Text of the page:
Partisans of this president are looking for every way to undermine and smear the Ukraine whistleblower. They have accused the person of being a Democratic hack. They have questioned the whistleblower’s motives and integrity. And they have speculated that he or she is part of a deep state conspiracy to take down President Donald Trump.
But Trump himself took the cake when he demanded to know the identity of the person while saying that whoever did so was “close to a spy.”
“You know what we used to do in the old days when we were smart with spies and treason, right? We used to handle it a little differently than we do now,” he said, hinting that the person deserved severe punishment—perhaps even execution.
But there is a vast difference between a domestic spy who sells out his country to another for personal gain and a whistleblower who tries to protect his country from corrupt officials abusing the powers granted to them.
If anything, Trump’s actions are more in line with a spy’s given that he is using his public office for private gain. As Frank Bowman, University of Missouri law professor and author of High Crimes and Misdemeanors: A History of Impeachment for the Age of Trump, notes, in authoritarian states like Vladimir Putin’s Russia, it may be seen as normal for a leader to use state power to ensure his continuation in office. In this country, a president’s interest in getting re-elected is considered to be a private, rather than a public, interest. (Dislosure: Bowman is my tenant.)
That’s why, argues The Volokh Conspiracy’s Ilya Somin, to the extent that Trump threatened to withhold congressionally authorized aid to Ukraine until President Volodymyr Zelenskiy promised to dig up dirt on Trump’s political opponent, he basically demanded an in-kind political contribution, a kind of private benefit that 18 USC Section 601 explicitly outlaws. Soliciting foreign contributions for a political campaign is not illegal, per se. But what is potentially criminally illegal—along with being unconstitutional—is that Trump tried to use congressional aid as leverage to do so.
The whistleblower, by contrast, has scrupulously adhered to the law.
University of Texas’ Stephen Vladeck points out that the amended 1978 Foreign Intelligence Surveillance Act (FISA) laid out the channels and procedures that whistleblowers must follow in order to expose wrongdoings by higher-ups in intelligence agencies—both to protect classified information and themselves from retaliation. This means that the whistleblowers dealing with sensitive intelligence cannot leak the information to the press or the public. Rather, they must share their concerns with the Office of the Inspector General (OIG) who, in turn, is required to transmit credible concerns to the director of national intelligence (DNI). The director then has seven days to transmit this information to congressional intelligence committees along with his (or her) own comments.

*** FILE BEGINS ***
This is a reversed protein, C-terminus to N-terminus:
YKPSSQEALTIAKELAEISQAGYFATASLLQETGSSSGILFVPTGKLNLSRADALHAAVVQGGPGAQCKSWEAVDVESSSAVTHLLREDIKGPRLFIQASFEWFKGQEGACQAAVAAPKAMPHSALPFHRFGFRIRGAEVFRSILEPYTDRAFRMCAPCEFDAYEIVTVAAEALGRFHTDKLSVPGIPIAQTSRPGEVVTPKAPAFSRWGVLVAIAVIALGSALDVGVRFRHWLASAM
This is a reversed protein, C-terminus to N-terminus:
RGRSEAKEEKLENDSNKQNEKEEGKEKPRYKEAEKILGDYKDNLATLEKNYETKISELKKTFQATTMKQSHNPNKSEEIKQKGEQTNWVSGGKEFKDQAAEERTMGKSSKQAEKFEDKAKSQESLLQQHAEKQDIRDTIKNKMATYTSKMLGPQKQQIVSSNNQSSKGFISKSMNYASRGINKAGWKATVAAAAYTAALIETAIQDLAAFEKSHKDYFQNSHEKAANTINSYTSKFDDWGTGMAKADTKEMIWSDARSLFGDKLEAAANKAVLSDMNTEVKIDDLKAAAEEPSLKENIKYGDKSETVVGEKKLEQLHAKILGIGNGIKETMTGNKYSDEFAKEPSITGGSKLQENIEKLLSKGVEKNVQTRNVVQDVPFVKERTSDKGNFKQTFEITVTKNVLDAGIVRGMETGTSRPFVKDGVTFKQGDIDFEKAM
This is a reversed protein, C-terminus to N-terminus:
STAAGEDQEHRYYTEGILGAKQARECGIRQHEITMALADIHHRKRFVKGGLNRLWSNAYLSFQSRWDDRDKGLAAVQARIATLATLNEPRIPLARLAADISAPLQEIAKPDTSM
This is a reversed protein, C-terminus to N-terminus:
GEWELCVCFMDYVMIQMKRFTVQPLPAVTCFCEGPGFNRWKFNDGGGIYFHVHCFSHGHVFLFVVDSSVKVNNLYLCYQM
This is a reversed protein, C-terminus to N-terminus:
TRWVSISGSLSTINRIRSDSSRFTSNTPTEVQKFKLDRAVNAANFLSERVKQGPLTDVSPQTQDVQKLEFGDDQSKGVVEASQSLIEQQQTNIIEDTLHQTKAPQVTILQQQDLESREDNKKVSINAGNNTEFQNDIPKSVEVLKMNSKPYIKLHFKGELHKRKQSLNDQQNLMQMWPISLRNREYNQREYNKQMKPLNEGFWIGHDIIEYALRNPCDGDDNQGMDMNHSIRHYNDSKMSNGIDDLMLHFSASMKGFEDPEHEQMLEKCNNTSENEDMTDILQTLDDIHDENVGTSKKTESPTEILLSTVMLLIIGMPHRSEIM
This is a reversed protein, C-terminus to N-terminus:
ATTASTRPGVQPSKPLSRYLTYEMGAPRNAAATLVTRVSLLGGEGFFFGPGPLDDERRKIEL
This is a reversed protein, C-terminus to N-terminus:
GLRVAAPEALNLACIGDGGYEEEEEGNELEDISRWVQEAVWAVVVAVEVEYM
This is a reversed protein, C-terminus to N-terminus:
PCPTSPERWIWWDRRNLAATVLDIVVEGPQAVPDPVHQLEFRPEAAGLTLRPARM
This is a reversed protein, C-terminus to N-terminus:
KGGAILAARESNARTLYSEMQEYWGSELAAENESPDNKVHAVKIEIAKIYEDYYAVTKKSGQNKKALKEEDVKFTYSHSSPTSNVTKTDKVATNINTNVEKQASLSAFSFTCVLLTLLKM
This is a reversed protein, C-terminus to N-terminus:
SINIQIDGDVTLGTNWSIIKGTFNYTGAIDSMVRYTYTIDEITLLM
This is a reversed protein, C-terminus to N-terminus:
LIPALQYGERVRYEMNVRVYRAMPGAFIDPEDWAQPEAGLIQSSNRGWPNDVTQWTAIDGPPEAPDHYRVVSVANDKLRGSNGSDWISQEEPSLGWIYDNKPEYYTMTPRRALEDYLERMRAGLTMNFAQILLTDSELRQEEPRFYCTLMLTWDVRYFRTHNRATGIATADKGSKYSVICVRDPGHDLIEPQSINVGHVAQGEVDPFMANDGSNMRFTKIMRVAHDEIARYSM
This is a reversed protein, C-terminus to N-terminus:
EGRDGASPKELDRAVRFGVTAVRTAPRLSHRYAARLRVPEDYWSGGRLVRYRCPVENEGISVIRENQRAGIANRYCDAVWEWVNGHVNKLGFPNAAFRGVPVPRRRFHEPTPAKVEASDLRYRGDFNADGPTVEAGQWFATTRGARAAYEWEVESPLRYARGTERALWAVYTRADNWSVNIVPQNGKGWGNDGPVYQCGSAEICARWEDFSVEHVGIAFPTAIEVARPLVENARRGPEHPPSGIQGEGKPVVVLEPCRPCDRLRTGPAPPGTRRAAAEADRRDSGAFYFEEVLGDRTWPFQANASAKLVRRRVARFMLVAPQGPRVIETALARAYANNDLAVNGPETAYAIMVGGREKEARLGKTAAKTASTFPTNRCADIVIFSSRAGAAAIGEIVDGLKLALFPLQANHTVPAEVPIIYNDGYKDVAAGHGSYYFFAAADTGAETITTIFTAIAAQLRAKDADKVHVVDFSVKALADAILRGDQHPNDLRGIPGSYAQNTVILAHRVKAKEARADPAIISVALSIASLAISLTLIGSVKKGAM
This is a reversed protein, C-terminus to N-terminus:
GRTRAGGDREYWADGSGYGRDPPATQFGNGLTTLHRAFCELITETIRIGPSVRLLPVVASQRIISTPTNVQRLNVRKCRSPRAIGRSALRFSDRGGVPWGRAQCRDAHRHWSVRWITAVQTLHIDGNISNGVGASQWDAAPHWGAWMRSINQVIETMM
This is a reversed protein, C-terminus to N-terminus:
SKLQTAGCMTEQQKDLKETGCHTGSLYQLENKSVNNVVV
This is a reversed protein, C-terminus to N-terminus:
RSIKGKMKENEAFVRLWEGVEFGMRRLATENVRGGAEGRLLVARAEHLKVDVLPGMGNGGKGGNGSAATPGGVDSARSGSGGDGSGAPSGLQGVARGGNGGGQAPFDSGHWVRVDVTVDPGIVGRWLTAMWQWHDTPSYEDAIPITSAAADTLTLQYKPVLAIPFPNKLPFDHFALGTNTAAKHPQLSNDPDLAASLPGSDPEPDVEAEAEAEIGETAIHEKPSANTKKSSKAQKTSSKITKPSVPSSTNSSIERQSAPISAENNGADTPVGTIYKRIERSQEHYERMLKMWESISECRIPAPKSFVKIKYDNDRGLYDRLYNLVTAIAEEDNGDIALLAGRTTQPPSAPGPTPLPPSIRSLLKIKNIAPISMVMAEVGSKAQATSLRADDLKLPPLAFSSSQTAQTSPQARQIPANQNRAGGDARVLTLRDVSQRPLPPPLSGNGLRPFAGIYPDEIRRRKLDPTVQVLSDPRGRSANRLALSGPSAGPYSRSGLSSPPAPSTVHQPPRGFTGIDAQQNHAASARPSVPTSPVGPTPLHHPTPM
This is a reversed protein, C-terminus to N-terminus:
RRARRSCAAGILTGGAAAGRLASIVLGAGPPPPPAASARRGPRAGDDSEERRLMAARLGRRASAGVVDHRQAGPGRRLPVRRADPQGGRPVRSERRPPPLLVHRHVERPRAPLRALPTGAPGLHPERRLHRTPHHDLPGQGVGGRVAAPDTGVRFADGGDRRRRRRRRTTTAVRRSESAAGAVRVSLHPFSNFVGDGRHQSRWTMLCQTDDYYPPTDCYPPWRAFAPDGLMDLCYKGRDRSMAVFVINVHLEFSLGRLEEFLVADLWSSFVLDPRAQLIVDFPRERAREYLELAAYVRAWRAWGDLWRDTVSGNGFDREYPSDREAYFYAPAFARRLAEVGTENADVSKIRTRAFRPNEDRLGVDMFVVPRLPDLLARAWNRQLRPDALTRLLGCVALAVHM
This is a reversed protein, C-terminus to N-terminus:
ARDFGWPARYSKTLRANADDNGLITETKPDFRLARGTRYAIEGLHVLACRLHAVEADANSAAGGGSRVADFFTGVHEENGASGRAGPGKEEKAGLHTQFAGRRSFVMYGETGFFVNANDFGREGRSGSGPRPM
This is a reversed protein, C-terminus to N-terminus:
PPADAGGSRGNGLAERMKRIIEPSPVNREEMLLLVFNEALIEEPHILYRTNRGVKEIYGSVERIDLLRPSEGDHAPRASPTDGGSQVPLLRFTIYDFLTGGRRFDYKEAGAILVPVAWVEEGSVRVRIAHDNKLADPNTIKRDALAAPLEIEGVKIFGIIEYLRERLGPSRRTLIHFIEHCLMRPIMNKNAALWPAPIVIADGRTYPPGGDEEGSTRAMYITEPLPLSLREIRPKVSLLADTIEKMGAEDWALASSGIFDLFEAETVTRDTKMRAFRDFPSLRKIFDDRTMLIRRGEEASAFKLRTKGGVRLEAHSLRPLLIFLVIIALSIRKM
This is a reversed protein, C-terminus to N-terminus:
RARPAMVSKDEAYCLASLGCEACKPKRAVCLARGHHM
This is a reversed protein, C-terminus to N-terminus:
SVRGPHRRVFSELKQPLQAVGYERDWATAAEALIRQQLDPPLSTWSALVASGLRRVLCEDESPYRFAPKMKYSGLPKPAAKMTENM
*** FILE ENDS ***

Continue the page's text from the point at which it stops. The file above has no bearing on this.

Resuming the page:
In this case, the whistleblower did exactly what he was supposed to do. Unlike Daniel Ellsberg of Pentagon Papers fame and Edward Snowden, the National Security Agency contractor who exposed government surveillance of ordinary Americans, both of whom illegally (and heroically for anti-war, anti-surveillance libertarians!) copied classified information and released it publicly, the whistleblower, in this case, did none of those things. He stayed within official channels.
But the folks whom he reported his concerns to didn’t. Vladeck notes that for the first time in the 21-year history of the revised FISA statute, DNI Joseph Maguire did not forward the whistleblower’s complaints to Congress. Why? Because the Department of Justice told him not to, even though the DOJ Office of the Inspector General, a quasi-independent watchdog, deemed it worthy of congressional scrutiny.
Still, the president has the temerity to accuse the whistleblower (and those around him) of being spies who have committed treason while advocating that we deal with them like we used to do in the “old days” when we were apparently smarter. These are the kinds of threats that, if not unambiguously rejected, could prevent future whistleblowers from coming forward to expose executive abuse. They are more worthy of banana republics led by authoritarian rulers who have contempt for any law that holds them accountable.
Trump has gotten himself into big trouble. And he will seemingly stop at nothing to get himself out of it—even if that means personal attacks, threats, and trashing of the institutions and norms painstakingly erected over the course of the last 250 years.
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